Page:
In the past few weeks, more layoffs have come to almost every surviving Condé Nast title, and all of them (except maybe The New Yorker) will likely experience cuts before the end of the year — if not the end of the week.
Read on for a round up of layoffs at Condé Nast that we’ve heard of so far. Know of any that we missed? Drop us a note.
In the past few weeks, Condé Nast has laid off an estimated 400 people. Add these fashion editor powerhouses to the list of canned Condé employees: Style.com‘s senior features editor Laird Borrelli-Persson and executive fashion director Candy Pratts Price (right).
Fashion Week Daily reports that Borelli-Persson will leave the site at the end of 2009, and Pratts Price’s contract — set to expire early next year — will not be renewed. As it stands now, it looks like Pratts Price will continue to contribute to Vogue, which shares its content on Style.com. Says the fashion trade:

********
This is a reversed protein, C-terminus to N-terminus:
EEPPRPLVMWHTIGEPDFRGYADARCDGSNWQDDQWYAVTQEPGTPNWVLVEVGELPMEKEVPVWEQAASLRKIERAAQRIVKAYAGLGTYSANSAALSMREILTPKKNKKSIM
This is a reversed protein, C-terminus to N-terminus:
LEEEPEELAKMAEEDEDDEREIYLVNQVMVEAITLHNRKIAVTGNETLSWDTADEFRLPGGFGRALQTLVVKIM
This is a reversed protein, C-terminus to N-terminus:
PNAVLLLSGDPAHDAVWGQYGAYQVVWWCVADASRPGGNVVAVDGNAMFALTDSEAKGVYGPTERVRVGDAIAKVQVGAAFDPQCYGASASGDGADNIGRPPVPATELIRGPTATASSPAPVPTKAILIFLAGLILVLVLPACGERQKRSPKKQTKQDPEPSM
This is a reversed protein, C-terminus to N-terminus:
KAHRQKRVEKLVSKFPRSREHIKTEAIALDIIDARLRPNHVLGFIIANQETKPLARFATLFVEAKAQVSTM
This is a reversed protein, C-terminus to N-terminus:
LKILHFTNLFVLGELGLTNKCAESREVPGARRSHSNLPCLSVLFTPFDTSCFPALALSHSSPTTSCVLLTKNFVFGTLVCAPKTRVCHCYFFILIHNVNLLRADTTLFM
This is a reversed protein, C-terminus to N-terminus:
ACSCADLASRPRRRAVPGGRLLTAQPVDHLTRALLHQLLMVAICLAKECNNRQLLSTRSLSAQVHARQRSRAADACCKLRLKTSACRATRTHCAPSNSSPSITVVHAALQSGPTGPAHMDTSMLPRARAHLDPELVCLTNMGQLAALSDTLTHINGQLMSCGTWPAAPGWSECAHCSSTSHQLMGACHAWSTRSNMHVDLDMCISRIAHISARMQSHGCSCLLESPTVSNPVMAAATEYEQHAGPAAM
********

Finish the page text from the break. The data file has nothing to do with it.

“Pratts Price has long been listed as a contributing editor on the Vogue masthead, and will continue to be indefinitely. Her relationship with Anna Wintour began in the late ’80s when she served as fashion director of accessories at the fashion title…’Candy Pratts Price will continue to work for Vogue, and that includes working on Vogue.com,’ said a Vogue spokesperson.”
Conde And Boxee Sign Deal|USA TODAY Reporter Moves To Copywriting|Maer Roshan Found|Another Online Ad Sales Report|Jayson Blair Speaks
WebNewser: Condé Nast Digital has entered into a content sharing agreement with Boxee, the startup whose free software allows users to integrate personal media, Internet media and social networking tools. The deal will give Boxee users access to Wired.com and Style.com video content, and Style.com photo slideshows.
AgencySpy: USA TODAY reporter Theresa Howard, who has been covering consumer marketing and advertising for the nation’s most read paper, is leaving her beat to join the enemy. She’s joining Crispin Porter + Bogusky as a copywriter.
Forbes: A new report shows that marketers will pay publishers an average of $2.27 for every reader they can get to enter information on their Web site. “That hefty price suggests publishers should consider abandoning cheap ads sold for guaranteed prices and should instead try to use space on their Web pages to convince readers to turn over their personal information.”